News from CEXS-UPF
Scientists from Freie Universität Berlin (FU Berlin) and UPF have, for the first time, simulated the association and dissociation of protein molecules in atomic detail. The results were published in Nature Chemistry and were validated with experimental data.
The groups of Frank Noé, at FU Berlin, and Gianni De Fabritiis, ICREA research professor at UPF, have now collaborated to produce what is the first atomic-detail computer simulation of the process of protein-protein association and dissociation. The main challenge was that atomic-detail molecular dynamics are incredible expensive to simulate. The interactions of about 100,000 atoms need to be computed, and the force felt by every atom is evaluated. Then, the simulation moves every atom by a small distance in the direction of the force while it advances the simulated time by a femtosecond - a tiny fraction of a second. Each such step is computationally expensive, but a billion times a billion of such steps need to be performed in order to simulate the time of one hour that is the typical time the proteins stay bound before they dissociate again.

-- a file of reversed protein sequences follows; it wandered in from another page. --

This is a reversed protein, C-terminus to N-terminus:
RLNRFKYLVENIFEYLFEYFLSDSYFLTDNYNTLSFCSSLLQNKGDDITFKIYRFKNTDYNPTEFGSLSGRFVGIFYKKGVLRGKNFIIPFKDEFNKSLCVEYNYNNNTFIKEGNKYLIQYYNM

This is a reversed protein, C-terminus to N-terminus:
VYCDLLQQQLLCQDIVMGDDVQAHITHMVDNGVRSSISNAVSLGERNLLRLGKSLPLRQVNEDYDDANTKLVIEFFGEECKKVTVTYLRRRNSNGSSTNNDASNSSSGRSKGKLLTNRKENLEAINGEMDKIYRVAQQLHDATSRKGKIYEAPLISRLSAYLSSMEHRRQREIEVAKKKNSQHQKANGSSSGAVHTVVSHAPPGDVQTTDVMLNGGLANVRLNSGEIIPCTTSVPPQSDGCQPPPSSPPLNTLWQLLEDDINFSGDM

The simulation in molecular dynamics of protein association was thought to be impossible to perform at the computational level due to the amount of time needed to take samples of the biochemical process: even using a supercomputer, it is estimated that the process would have required 10,000 years to complete. "It is the type of high-risk project that is very difficult to get funding for, because when we started, no-one would believe that it's even possible", says Noé.
Nuria Plattner, Stefan Doerr, Gianni De Fabritiis, Frank Noé. Complete protein-protein association kinetics in atomic detail revealed by molecular dynamics simulations and Markov modelling. Nature Chemistry, Junio 2017. DOI: 10.1038/NCHEM.2785